3. Retirement

    5 Top Tax Season Questions

    A tax pro answers questions she hears most often and quashes some myths.
  4. Taxes

    5 Ways To Double Your Tax Refund

    Many companies offer incentives that allow you to multiply your tax refund - at a price. Here are five of the more popular promotions this year.
  5. Taxes

    Top 6 Reasons You Could Face a Tax Refund Delay

    Several factors could lead to a tax refund delay, such as having errors in your filing or claiming certain credits that are favored by the cheats.
  6. Taxes

    12 Reasons Your IRS Refund Was Late

    A tax refund can be a nice post-tax reward, but if it's taking too long to arrive, here are the most likely reasons for the hold-up and how to check on it.
  7. Investing

    3 Ways to Invest Your Tax Refund

    Investing your tax refund is a smart way to reach your financial goals. But depending on what you want to achieve, investment styles may differ.
  8. Taxes

    5 Smart Ways To Use Your Tax Return

    This year, find out how to stretch your tax refund further to strengthen your future.
  9. Taxes

    Refund Anticipation Loans Generally A Ripoff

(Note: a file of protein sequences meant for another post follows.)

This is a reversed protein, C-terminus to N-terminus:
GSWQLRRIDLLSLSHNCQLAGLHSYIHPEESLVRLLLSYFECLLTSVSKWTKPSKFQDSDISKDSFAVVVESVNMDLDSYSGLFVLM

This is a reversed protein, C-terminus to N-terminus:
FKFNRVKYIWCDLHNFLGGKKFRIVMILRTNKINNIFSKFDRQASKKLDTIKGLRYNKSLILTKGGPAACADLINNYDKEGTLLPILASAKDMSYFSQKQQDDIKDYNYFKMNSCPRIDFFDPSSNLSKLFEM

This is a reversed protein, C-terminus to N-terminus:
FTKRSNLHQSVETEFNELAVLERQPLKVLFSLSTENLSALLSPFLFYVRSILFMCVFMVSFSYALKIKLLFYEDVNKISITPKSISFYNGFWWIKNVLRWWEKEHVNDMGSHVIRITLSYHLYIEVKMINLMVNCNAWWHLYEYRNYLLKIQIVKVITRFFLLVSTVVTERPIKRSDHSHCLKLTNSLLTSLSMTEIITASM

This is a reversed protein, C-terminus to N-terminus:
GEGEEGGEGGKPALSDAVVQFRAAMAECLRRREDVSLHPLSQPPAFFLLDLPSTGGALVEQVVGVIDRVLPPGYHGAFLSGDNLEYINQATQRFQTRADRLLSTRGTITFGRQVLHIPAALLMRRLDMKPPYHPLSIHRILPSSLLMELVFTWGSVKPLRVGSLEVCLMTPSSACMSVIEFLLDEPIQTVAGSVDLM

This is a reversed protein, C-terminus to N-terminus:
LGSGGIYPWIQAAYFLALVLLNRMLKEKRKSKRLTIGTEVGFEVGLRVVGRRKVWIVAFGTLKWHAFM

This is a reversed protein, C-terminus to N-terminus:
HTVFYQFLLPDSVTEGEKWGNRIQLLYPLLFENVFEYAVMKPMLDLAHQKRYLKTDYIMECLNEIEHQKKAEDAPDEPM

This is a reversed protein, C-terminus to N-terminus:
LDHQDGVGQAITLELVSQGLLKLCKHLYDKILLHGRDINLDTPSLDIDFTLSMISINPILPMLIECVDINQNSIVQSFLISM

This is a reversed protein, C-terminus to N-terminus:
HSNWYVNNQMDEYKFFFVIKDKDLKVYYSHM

These short-term loans can provide much-needed cash, but the instant payout comes at a cost.
  10. Taxes

    Avoid The Prepaid Tax Refund Debit Cards

    Here are reasons why you shouldn't get a prepaid card from TurboTax, Jackson Hewitt, TaxAct or H&R Block.
RELATED TERMS
  1. Refund

    A payment from the government for an individual's overpaid taxes. ...
  2. Tax Refund

    A tax refund is a refund on taxes paid to an individual or household ...
  3. Direct Deposit

    Electronic funds that are deposited directly into your bank account ...
  4. Tax Refund Anticipation Loan - RAL

    A loan provided by a third party against a taxpayer's expected ...
  5. Crossover Refunding

    A local government's issuance of new municipal bonds (called ...
  6. Intaxification

    The feeling of satisfaction and joy that a tax refund creates ...
Hot Definitions
  1. Quadruple Witching

    The expiration date of various stock index futures, stock index options, stock options and single stock futures. All stock ...
  2. Co-pay

    A type of insurance policy where the insured pays a specified amount of out-of-pocket expenses for health-care services such ...
  3. Protectionism

    Government actions and policies that restrict or restrain international trade, often done with the intent of protecting local ...
  4. Fiduciary

    A fiduciary is a person who acts on behalf of another person, or persons to manage assets.
  5. Demonetization

    Demonetization is the act of stripping a currency unit of its status as legal tender and is necessary whenever there is a ...
  6. Investment

    An asset or item that is purchased with the hope that it will generate income or appreciate in the future. In an economic ...
Trading Center